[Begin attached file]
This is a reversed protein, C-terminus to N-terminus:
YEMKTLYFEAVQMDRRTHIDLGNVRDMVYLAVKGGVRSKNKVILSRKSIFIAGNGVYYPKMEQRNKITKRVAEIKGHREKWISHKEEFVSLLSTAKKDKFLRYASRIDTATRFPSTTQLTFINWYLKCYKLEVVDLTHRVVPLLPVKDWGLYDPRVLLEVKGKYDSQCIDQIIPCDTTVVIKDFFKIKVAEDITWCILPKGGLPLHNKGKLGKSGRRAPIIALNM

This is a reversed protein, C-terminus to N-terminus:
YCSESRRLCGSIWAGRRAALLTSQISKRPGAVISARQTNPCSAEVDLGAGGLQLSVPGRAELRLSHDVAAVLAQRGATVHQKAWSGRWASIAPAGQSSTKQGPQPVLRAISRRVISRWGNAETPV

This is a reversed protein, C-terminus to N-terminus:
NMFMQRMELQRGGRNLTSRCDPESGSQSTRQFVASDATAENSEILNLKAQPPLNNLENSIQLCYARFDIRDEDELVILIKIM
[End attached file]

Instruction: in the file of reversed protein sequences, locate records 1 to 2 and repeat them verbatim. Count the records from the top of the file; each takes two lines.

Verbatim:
This is a reversed protein, C-terminus to N-terminus:
YEMKTLYFEAVQMDRRTHIDLGNVRDMVYLAVKGGVRSKNKVILSRKSIFIAGNGVYYPKMEQRNKITKRVAEIKGHREKWISHKEEFVSLLSTAKKDKFLRYASRIDTATRFPSTTQLTFINWYLKCYKLEVVDLTHRVVPLLPVKDWGLYDPRVLLEVKGKYDSQCIDQIIPCDTTVVIKDFFKIKVAEDITWCILPKGGLPLHNKGKLGKSGRRAPIIALNM

This is a reversed protein, C-terminus to N-terminus:
YCSESRRLCGSIWAGRRAALLTSQISKRPGAVISARQTNPCSAEVDLGAGGLQLSVPGRAELRLSHDVAAVLAQRGATVHQKAWSGRWASIAPAGQSSTKQGPQPVLRAISRRVISRWGNAETPV